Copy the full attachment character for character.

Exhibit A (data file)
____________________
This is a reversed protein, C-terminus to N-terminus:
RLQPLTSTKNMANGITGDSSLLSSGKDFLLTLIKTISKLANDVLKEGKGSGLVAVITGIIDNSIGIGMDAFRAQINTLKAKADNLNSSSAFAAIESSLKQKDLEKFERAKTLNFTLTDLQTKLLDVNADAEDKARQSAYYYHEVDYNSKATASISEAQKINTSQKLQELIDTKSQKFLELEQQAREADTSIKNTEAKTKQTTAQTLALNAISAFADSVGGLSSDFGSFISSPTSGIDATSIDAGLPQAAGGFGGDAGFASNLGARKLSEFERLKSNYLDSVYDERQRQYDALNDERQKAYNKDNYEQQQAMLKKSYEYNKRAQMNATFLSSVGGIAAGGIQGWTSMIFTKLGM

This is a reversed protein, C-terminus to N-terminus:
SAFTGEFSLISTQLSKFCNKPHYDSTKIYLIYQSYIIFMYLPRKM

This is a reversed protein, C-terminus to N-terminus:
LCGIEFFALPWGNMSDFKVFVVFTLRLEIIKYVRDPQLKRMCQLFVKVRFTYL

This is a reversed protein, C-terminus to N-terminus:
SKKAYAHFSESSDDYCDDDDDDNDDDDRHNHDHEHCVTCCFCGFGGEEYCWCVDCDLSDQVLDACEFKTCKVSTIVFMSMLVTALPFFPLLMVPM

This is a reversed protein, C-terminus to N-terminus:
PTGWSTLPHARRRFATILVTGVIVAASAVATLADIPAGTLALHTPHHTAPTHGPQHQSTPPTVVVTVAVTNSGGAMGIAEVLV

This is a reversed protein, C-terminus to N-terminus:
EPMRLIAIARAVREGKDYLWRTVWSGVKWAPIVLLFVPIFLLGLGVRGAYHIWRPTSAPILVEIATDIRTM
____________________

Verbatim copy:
This is a reversed protein, C-terminus to N-terminus:
RLQPLTSTKNMANGITGDSSLLSSGKDFLLTLIKTISKLANDVLKEGKGSGLVAVITGIIDNSIGIGMDAFRAQINTLKAKADNLNSSSAFAAIESSLKQKDLEKFERAKTLNFTLTDLQTKLLDVNADAEDKARQSAYYYHEVDYNSKATASISEAQKINTSQKLQELIDTKSQKFLELEQQAREADTSIKNTEAKTKQTTAQTLALNAISAFADSVGGLSSDFGSFISSPTSGIDATSIDAGLPQAAGGFGGDAGFASNLGARKLSEFERLKSNYLDSVYDERQRQYDALNDERQKAYNKDNYEQQQAMLKKSYEYNKRAQMNATFLSSVGGIAAGGIQGWTSMIFTKLGM

This is a reversed protein, C-terminus to N-terminus:
SAFTGEFSLISTQLSKFCNKPHYDSTKIYLIYQSYIIFMYLPRKM

This is a reversed protein, C-terminus to N-terminus:
LCGIEFFALPWGNMSDFKVFVVFTLRLEIIKYVRDPQLKRMCQLFVKVRFTYL

This is a reversed protein, C-terminus to N-terminus:
SKKAYAHFSESSDDYCDDDDDDNDDDDRHNHDHEHCVTCCFCGFGGEEYCWCVDCDLSDQVLDACEFKTCKVSTIVFMSMLVTALPFFPLLMVPM

This is a reversed protein, C-terminus to N-terminus:
PTGWSTLPHARRRFATILVTGVIVAASAVATLADIPAGTLALHTPHHTAPTHGPQHQSTPPTVVVTVAVTNSGGAMGIAEVLV

This is a reversed protein, C-terminus to N-terminus:
EPMRLIAIARAVREGKDYLWRTVWSGVKWAPIVLLFVPIFLLGLGVRGAYHIWRPTSAPILVEIATDIRTM